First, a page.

Now more than ever, women are redefining pathways to power, re-architecting industries, sparking movements, and solving the most pressing problems of our time.

Despite this, much more effort is required to address the issues that result in gender-based pay inequity in corporate South Africa, says Lindiwe Sebesho, Executive Committee Member of the South African Reward Association.


“In light of women’s month, we find ourselves having to once again put a spotlight on where we are going wrong when it comes to this topic. We hope this will encourage reflection so that corporates who want to be a foundation for the innovation that those with a truly diverse and inclusive workplace, can take due action” says Sebesho.

According to the ILO Global Wage report’s 2018/19 statistics, women continue to be paid 28% less than men. The report covered 70 countries and 80% of wage employees worldwide. An even more alarming statistic is that South Africa has the world’s highest wage inequality overall.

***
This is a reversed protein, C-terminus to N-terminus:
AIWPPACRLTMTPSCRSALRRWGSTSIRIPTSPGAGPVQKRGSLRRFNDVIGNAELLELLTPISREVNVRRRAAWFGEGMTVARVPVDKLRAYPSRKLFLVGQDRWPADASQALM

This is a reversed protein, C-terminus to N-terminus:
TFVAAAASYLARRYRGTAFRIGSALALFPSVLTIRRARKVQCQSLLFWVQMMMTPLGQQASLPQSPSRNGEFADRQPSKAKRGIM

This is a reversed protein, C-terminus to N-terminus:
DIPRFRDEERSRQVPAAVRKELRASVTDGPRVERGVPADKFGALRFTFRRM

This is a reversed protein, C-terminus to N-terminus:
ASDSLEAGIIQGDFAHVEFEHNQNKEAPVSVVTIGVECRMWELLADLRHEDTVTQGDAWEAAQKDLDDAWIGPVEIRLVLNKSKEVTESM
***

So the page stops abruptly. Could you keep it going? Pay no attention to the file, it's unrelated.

“South Africa’s history and legacy resulted in exclusionary policies, which is why the Employment Equity Act 55 of 1998 was introduced. The responsibility of reducing inequality in wage distribution as well as protecting and advancing persons who were disadvantaged by unfair discrimination lies with employers. Providing equal pay for men and women doing equal value work is an important step on the path towards a fairer South Africa,” says Sebesho.

The ‘motherhood penalty’ refers to research that shows that women see a significant reduction in earnings after having children, something that men are not subjected to. The magnitude of the drop in women’s earnings vary from country to country, but research has found that there is a high correlation between the intensity of cultural expectations of women to stay at home with children and the degree to which they experience the motherhood penalty.

“There is still a lot of unconscious bias in how we treat mothers, with men enjoying an income boost when they have children and women earning an average of 10% less for each child they conceive,” says Sebesho.

Research has indicated that working moms are actually more productive workers. Despite this, there are many managers who avoid hiring younger women to get around maternity leave and the belief that women ‘aren’t as good at their jobs’ when they return.